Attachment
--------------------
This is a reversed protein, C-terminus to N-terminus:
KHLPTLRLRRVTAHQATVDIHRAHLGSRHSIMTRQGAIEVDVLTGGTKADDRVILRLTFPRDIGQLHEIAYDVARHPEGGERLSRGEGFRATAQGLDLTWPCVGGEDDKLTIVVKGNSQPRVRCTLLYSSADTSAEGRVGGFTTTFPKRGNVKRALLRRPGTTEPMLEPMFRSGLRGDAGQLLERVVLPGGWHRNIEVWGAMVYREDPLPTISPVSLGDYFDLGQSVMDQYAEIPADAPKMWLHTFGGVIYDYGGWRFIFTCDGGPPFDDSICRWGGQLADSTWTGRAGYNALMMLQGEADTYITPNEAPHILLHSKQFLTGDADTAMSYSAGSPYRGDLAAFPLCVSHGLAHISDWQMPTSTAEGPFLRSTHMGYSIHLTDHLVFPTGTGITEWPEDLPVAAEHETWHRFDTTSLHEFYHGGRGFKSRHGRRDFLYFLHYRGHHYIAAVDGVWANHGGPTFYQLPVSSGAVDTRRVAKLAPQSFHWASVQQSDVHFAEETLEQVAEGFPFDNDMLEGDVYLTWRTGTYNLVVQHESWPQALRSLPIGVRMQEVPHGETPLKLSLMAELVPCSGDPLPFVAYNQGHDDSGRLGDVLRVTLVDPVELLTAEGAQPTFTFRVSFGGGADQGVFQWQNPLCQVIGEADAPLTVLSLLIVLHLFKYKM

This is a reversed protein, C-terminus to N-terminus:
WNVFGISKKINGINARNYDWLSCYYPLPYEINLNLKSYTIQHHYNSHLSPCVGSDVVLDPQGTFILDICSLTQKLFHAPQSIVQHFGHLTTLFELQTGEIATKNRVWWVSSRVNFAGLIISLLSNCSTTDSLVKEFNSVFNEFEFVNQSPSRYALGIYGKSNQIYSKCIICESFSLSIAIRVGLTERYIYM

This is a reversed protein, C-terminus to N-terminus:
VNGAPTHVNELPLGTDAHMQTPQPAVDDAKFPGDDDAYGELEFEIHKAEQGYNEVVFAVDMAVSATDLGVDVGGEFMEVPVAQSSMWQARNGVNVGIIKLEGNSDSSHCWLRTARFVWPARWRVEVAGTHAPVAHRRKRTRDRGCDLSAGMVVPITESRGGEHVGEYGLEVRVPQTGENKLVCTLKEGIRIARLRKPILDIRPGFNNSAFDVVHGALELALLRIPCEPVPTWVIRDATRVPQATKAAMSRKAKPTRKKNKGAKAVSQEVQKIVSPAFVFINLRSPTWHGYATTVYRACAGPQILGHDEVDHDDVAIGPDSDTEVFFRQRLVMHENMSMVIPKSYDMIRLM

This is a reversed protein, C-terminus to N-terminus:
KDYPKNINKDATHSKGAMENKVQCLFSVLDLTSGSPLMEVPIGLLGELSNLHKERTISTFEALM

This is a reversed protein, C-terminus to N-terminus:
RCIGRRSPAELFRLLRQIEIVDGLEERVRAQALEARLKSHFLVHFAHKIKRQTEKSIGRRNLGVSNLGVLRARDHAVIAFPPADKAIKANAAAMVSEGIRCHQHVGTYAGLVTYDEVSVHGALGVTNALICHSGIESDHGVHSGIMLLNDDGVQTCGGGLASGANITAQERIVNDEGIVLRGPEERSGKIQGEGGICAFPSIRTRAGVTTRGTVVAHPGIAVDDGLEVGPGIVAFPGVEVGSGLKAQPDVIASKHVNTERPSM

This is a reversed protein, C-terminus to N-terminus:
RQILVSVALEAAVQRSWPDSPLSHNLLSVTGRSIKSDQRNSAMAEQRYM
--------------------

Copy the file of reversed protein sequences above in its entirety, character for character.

This is a reversed protein, C-terminus to N-terminus:
KHLPTLRLRRVTAHQATVDIHRAHLGSRHSIMTRQGAIEVDVLTGGTKADDRVILRLTFPRDIGQLHEIAYDVARHPEGGERLSRGEGFRATAQGLDLTWPCVGGEDDKLTIVVKGNSQPRVRCTLLYSSADTSAEGRVGGFTTTFPKRGNVKRALLRRPGTTEPMLEPMFRSGLRGDAGQLLERVVLPGGWHRNIEVWGAMVYREDPLPTISPVSLGDYFDLGQSVMDQYAEIPADAPKMWLHTFGGVIYDYGGWRFIFTCDGGPPFDDSICRWGGQLADSTWTGRAGYNALMMLQGEADTYITPNEAPHILLHSKQFLTGDADTAMSYSAGSPYRGDLAAFPLCVSHGLAHISDWQMPTSTAEGPFLRSTHMGYSIHLTDHLVFPTGTGITEWPEDLPVAAEHETWHRFDTTSLHEFYHGGRGFKSRHGRRDFLYFLHYRGHHYIAAVDGVWANHGGPTFYQLPVSSGAVDTRRVAKLAPQSFHWASVQQSDVHFAEETLEQVAEGFPFDNDMLEGDVYLTWRTGTYNLVVQHESWPQALRSLPIGVRMQEVPHGETPLKLSLMAELVPCSGDPLPFVAYNQGHDDSGRLGDVLRVTLVDPVELLTAEGAQPTFTFRVSFGGGADQGVFQWQNPLCQVIGEADAPLTVLSLLIVLHLFKYKM

This is a reversed protein, C-terminus to N-terminus:
WNVFGISKKINGINARNYDWLSCYYPLPYEINLNLKSYTIQHHYNSHLSPCVGSDVVLDPQGTFILDICSLTQKLFHAPQSIVQHFGHLTTLFELQTGEIATKNRVWWVSSRVNFAGLIISLLSNCSTTDSLVKEFNSVFNEFEFVNQSPSRYALGIYGKSNQIYSKCIICESFSLSIAIRVGLTERYIYM

This is a reversed protein, C-terminus to N-terminus:
VNGAPTHVNELPLGTDAHMQTPQPAVDDAKFPGDDDAYGELEFEIHKAEQGYNEVVFAVDMAVSATDLGVDVGGEFMEVPVAQSSMWQARNGVNVGIIKLEGNSDSSHCWLRTARFVWPARWRVEVAGTHAPVAHRRKRTRDRGCDLSAGMVVPITESRGGEHVGEYGLEVRVPQTGENKLVCTLKEGIRIARLRKPILDIRPGFNNSAFDVVHGALELALLRIPCEPVPTWVIRDATRVPQATKAAMSRKAKPTRKKNKGAKAVSQEVQKIVSPAFVFINLRSPTWHGYATTVYRACAGPQILGHDEVDHDDVAIGPDSDTEVFFRQRLVMHENMSMVIPKSYDMIRLM

This is a reversed protein, C-terminus to N-terminus:
KDYPKNINKDATHSKGAMENKVQCLFSVLDLTSGSPLMEVPIGLLGELSNLHKERTISTFEALM

This is a reversed protein, C-terminus to N-terminus:
RCIGRRSPAELFRLLRQIEIVDGLEERVRAQALEARLKSHFLVHFAHKIKRQTEKSIGRRNLGVSNLGVLRARDHAVIAFPPADKAIKANAAAMVSEGIRCHQHVGTYAGLVTYDEVSVHGALGVTNALICHSGIESDHGVHSGIMLLNDDGVQTCGGGLASGANITAQERIVNDEGIVLRGPEERSGKIQGEGGICAFPSIRTRAGVTTRGTVVAHPGIAVDDGLEVGPGIVAFPGVEVGSGLKAQPDVIASKHVNTERPSM

This is a reversed protein, C-terminus to N-terminus:
RQILVSVALEAAVQRSWPDSPLSHNLLSVTGRSIKSDQRNSAMAEQRYM